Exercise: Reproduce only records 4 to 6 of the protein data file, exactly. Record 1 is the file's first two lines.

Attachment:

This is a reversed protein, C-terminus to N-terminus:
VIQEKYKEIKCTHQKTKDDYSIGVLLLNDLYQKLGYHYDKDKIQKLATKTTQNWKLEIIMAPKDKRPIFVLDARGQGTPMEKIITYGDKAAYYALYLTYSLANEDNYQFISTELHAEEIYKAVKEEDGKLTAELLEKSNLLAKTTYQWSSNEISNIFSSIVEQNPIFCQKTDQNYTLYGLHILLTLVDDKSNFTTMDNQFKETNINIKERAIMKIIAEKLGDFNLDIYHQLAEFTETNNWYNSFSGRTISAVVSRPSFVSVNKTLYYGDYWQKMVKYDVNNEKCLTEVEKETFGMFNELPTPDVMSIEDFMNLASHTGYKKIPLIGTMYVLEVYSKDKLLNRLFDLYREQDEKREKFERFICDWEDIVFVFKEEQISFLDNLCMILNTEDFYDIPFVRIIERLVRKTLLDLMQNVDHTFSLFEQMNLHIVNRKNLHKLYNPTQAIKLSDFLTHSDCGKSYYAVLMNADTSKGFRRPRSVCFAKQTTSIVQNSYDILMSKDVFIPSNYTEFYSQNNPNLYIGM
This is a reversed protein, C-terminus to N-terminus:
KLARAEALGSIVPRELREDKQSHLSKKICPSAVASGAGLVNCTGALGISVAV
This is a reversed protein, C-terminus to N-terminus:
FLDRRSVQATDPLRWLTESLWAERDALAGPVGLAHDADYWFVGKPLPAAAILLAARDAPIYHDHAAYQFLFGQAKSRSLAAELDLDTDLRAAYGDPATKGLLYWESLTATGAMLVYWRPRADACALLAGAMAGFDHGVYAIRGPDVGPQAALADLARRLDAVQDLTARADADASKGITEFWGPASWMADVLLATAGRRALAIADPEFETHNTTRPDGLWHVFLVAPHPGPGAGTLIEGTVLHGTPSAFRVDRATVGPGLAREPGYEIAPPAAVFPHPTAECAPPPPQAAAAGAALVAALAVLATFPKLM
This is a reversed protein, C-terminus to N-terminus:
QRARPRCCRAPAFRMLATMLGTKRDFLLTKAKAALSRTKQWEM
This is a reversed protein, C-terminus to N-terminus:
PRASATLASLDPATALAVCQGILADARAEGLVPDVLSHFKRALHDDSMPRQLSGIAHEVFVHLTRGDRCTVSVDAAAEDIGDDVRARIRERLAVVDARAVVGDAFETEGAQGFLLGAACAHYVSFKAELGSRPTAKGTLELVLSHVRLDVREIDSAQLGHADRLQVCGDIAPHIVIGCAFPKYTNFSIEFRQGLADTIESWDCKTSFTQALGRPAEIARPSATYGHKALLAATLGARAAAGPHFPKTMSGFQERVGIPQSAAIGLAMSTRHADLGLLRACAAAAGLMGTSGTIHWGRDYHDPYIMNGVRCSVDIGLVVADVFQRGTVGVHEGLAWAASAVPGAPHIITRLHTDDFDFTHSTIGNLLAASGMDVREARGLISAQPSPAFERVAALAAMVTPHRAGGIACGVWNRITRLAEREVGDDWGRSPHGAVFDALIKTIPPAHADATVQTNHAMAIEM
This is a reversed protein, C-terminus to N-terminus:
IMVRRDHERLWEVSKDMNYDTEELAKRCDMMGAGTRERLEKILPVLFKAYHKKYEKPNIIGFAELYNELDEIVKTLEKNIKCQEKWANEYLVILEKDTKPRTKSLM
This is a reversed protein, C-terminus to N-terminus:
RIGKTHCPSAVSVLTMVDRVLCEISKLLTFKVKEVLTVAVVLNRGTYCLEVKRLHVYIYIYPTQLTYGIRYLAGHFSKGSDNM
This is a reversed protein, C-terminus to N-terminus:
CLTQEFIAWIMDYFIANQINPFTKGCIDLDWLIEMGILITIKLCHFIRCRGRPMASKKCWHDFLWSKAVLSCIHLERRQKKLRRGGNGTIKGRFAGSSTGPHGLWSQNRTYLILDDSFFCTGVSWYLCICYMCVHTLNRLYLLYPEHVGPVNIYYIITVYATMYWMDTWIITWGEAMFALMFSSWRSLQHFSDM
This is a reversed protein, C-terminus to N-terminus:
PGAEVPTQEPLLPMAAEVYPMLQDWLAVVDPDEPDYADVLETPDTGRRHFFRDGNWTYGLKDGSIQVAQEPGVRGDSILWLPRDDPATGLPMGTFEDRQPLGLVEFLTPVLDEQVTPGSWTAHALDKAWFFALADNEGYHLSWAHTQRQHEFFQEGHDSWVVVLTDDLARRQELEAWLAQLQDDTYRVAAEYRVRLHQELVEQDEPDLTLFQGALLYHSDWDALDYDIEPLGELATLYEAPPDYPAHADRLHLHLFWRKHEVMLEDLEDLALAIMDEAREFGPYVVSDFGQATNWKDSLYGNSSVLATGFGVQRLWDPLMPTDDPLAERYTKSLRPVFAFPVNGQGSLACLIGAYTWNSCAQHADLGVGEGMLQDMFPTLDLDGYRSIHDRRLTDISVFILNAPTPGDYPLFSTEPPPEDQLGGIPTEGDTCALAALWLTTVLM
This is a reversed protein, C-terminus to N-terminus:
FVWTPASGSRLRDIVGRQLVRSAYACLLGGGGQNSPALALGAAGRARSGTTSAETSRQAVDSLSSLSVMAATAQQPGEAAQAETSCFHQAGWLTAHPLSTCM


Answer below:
This is a reversed protein, C-terminus to N-terminus:
QRARPRCCRAPAFRMLATMLGTKRDFLLTKAKAALSRTKQWEM
This is a reversed protein, C-terminus to N-terminus:
PRASATLASLDPATALAVCQGILADARAEGLVPDVLSHFKRALHDDSMPRQLSGIAHEVFVHLTRGDRCTVSVDAAAEDIGDDVRARIRERLAVVDARAVVGDAFETEGAQGFLLGAACAHYVSFKAELGSRPTAKGTLELVLSHVRLDVREIDSAQLGHADRLQVCGDIAPHIVIGCAFPKYTNFSIEFRQGLADTIESWDCKTSFTQALGRPAEIARPSATYGHKALLAATLGARAAAGPHFPKTMSGFQERVGIPQSAAIGLAMSTRHADLGLLRACAAAAGLMGTSGTIHWGRDYHDPYIMNGVRCSVDIGLVVADVFQRGTVGVHEGLAWAASAVPGAPHIITRLHTDDFDFTHSTIGNLLAASGMDVREARGLISAQPSPAFERVAALAAMVTPHRAGGIACGVWNRITRLAEREVGDDWGRSPHGAVFDALIKTIPPAHADATVQTNHAMAIEM
This is a reversed protein, C-terminus to N-terminus:
IMVRRDHERLWEVSKDMNYDTEELAKRCDMMGAGTRERLEKILPVLFKAYHKKYEKPNIIGFAELYNELDEIVKTLEKNIKCQEKWANEYLVILEKDTKPRTKSLM